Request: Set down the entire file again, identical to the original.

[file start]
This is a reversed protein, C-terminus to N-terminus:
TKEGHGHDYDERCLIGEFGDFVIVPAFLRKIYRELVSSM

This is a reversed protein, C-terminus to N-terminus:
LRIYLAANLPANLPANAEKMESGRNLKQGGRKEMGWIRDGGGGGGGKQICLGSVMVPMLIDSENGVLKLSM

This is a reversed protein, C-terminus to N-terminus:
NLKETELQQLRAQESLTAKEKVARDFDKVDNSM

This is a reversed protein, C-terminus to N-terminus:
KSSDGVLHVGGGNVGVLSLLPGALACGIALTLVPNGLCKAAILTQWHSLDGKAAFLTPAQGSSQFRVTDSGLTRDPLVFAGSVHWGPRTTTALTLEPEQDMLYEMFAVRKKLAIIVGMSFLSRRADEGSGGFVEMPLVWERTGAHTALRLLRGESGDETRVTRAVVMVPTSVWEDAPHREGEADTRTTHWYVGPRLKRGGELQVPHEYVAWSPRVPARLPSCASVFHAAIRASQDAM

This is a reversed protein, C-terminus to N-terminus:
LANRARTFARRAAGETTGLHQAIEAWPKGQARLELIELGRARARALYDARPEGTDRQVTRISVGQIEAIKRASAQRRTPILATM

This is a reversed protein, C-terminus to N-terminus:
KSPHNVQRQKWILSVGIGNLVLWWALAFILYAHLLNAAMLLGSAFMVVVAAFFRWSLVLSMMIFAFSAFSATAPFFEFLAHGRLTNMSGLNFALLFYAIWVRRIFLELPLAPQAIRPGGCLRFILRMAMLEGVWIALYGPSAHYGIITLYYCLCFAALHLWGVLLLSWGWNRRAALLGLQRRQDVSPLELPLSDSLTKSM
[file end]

This is a reversed protein, C-terminus to N-terminus:
TKEGHGHDYDERCLIGEFGDFVIVPAFLRKIYRELVSSM

This is a reversed protein, C-terminus to N-terminus:
LRIYLAANLPANLPANAEKMESGRNLKQGGRKEMGWIRDGGGGGGGKQICLGSVMVPMLIDSENGVLKLSM

This is a reversed protein, C-terminus to N-terminus:
NLKETELQQLRAQESLTAKEKVARDFDKVDNSM

This is a reversed protein, C-terminus to N-terminus:
KSSDGVLHVGGGNVGVLSLLPGALACGIALTLVPNGLCKAAILTQWHSLDGKAAFLTPAQGSSQFRVTDSGLTRDPLVFAGSVHWGPRTTTALTLEPEQDMLYEMFAVRKKLAIIVGMSFLSRRADEGSGGFVEMPLVWERTGAHTALRLLRGESGDETRVTRAVVMVPTSVWEDAPHREGEADTRTTHWYVGPRLKRGGELQVPHEYVAWSPRVPARLPSCASVFHAAIRASQDAM

This is a reversed protein, C-terminus to N-terminus:
LANRARTFARRAAGETTGLHQAIEAWPKGQARLELIELGRARARALYDARPEGTDRQVTRISVGQIEAIKRASAQRRTPILATM

This is a reversed protein, C-terminus to N-terminus:
KSPHNVQRQKWILSVGIGNLVLWWALAFILYAHLLNAAMLLGSAFMVVVAAFFRWSLVLSMMIFAFSAFSATAPFFEFLAHGRLTNMSGLNFALLFYAIWVRRIFLELPLAPQAIRPGGCLRFILRMAMLEGVWIALYGPSAHYGIITLYYCLCFAALHLWGVLLLSWGWNRRAALLGLQRRQDVSPLELPLSDSLTKSM